Tagged: id

Rage and the Art of Reloading.

Alright folks, time for me to get a bit “technical,” as it were. This is one of these posts where I’m gonna talk briefly about a game mechanic and how it actually benefits the player subtly. I know most of my content is a bit more fluff, but hear me out on this one.

I recently beat id Software’s Rage, a solid first-person shooter/driving game hybrid. I was looking to play something after trying to beat Modern Combat 5, and this seemed like a prime candidate.

I seemed to go through a phase where I was playing a bunch of older id Software games to see their career trajectory, as earlier in the year I had ran through Doom 3 — the original, not through the somewhat inferior BFG Edition — just to see if it was bad as I remembered it. It actually wasn’t awful, and is a pretty good game. Hasn’t aged gracefully in the graphics department, but what has?

One of the more entertaining parts of the whole game. A shame it’s too short.

Which brought me onto playing Rage. As time has gone on, this game has been mostly forgotten by hardcore shooter fans, shoved off into the “oh right, that was a game” category that other id games like Quake 4, Enemy Territory: Quake Wars and that 2009 Wolfenstein game have been victim to.

It was also a changing of the guard, being one of the last major games John Carmack worked on at the company before he left for Oculus, and with most of the original people who made some of id’s classics gone, it just seemed like id was in a weird career limbo where they had no idea where to go next. Basically, they went from being the pioneers of video gaming to attempting to be in with the modern shooter crowd, and failing in the process.

But enough about id software’s midlife crisis. I wanna talk about something this game does that people take for granted. Rage has two minor mechanics that while aren’t explicitly mentioned, but really help out the player. It involves the simple concept of reloading your weapons.

In most first-person shooters, when you reload, you can’t cancel out of the reload until it finishes, leaving you vulnerable to attack. Secondly, the reload animation has to play out fully before you can fire again. In a fast-paced shooter, it can be frustrating to have to wait for your dude to slowly tap a magazine into their assault rifle and pull the charging handle before being able to shoot again.

Rage doesn’t do that. If you start reloading mid-magazine and hold down the fire button, the reload is immediately canceled, letting you expend the rest of the magazine. Secondly, if you’re reloading from an empty magazine, you can hold down the fire button before the player pulls the charging handle, letting you skip the rest of the reload and get back to shooting quickly.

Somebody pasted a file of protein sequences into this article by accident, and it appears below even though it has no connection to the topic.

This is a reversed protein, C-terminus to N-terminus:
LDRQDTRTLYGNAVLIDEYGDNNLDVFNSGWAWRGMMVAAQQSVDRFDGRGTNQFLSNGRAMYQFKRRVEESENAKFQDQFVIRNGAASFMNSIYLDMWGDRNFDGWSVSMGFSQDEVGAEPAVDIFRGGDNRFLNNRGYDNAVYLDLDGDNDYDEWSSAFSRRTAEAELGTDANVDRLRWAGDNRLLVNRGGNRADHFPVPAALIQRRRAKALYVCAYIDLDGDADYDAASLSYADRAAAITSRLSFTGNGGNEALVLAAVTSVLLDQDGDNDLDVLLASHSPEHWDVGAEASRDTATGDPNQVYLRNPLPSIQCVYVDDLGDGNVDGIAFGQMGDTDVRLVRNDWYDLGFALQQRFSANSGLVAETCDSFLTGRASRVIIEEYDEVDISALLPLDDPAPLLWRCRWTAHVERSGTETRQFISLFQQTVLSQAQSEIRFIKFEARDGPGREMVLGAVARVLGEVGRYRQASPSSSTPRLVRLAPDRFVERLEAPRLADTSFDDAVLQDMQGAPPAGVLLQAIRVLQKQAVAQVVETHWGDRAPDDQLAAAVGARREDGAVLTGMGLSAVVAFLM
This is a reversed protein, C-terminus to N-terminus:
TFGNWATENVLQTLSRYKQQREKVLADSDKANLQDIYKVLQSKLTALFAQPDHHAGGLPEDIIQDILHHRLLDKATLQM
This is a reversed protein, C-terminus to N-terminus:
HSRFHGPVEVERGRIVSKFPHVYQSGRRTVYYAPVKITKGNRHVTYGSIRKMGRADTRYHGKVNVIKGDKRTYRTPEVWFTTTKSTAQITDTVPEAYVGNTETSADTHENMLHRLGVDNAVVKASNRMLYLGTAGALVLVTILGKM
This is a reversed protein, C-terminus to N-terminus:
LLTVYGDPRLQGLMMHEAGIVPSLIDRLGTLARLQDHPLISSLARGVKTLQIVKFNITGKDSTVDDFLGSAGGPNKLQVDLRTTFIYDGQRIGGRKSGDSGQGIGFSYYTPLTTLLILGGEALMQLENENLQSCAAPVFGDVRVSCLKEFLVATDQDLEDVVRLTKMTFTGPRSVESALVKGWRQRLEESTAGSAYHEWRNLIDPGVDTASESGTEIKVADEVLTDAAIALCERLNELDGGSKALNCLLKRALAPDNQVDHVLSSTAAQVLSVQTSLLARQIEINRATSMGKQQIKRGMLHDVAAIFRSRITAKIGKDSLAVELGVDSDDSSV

You can see this in the video I shot from one of the bonus Sewer levels, but there’s a better demonstration if you skip ahead to 1:53.

It doesn’t sound like much, but it’s a huge help. Rage has you fighting between the quick and melee-heavy mutants, common grunts, and big boss monsters. The last thing you want is to have to watch a painstaking long reload sequence while having enemies take pot shots at you.

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The Spear of Destiny Mission Packs: The Lost Wolfenstein games.

I have a certain fondness for Wolfenstein 3D. Back in the early 2000s when I was just a middling teenager, I was playing a bunch of cool level packs for Wolfenstein. Hell, the first online blog post I ever made was talking about an old Wolfenstein 3D mods website that I thought was cool. Yeah, it’s kinda plain compared to Doom and Quake, but damn it, I still had fun going through mazes killing things.

I’ve played practically every major Wolfenstein game barring the Muse Software prequels and the most recent The New Order. I was even a hardcore Wolfenstein: Enemy Territory player back in the day. But I didn’t know that there was a Wolfenstein game I missed.

They don't make game covers like these anymore...

They don’t make game covers like these anymore…

Mission Pack 2: Return to Danger and Mission Pack 3: Ultimate Challenge are unofficial third party expansions to Spear of Destiny, developed internally at FormGen and released in 1994. If you were craving more Wolfenstein and weren’t playing Doom for some reason, this was one of the many way to fulfill your digital nazi killing urges. That, combined with the Wolfenstein map generator mentioned on the box, and you now had seemingly endless opportunities to expand your Wolfenstein 3D experience.

Both episodes have the same story: Hitler recovered the Spear of Destiny from B.J. Blazkowicz, and it’s up to B.J. to fight Hitler’s Nazi regime once again and recover the Spear before he brings hell demons to Earth. It’s corny stuff, but to quote John Carmack from the book Masters of Doom, “Story in a game is like a story in a porn movie. It’s expected to be there, but it’s not that important.”

Well, I hope you like blue because there's a lot of it.

Well, I hope you like blue, because there’s a lot of it here.

So what’s different in these Mission Packs compared to vanilla Spear of Destiny? Surprisingly there are a bunch of changes in this game. New levels (natch), new sprites, new textures, even the enemies look and sound different. So already this is looking promising, right? Oh, if only.

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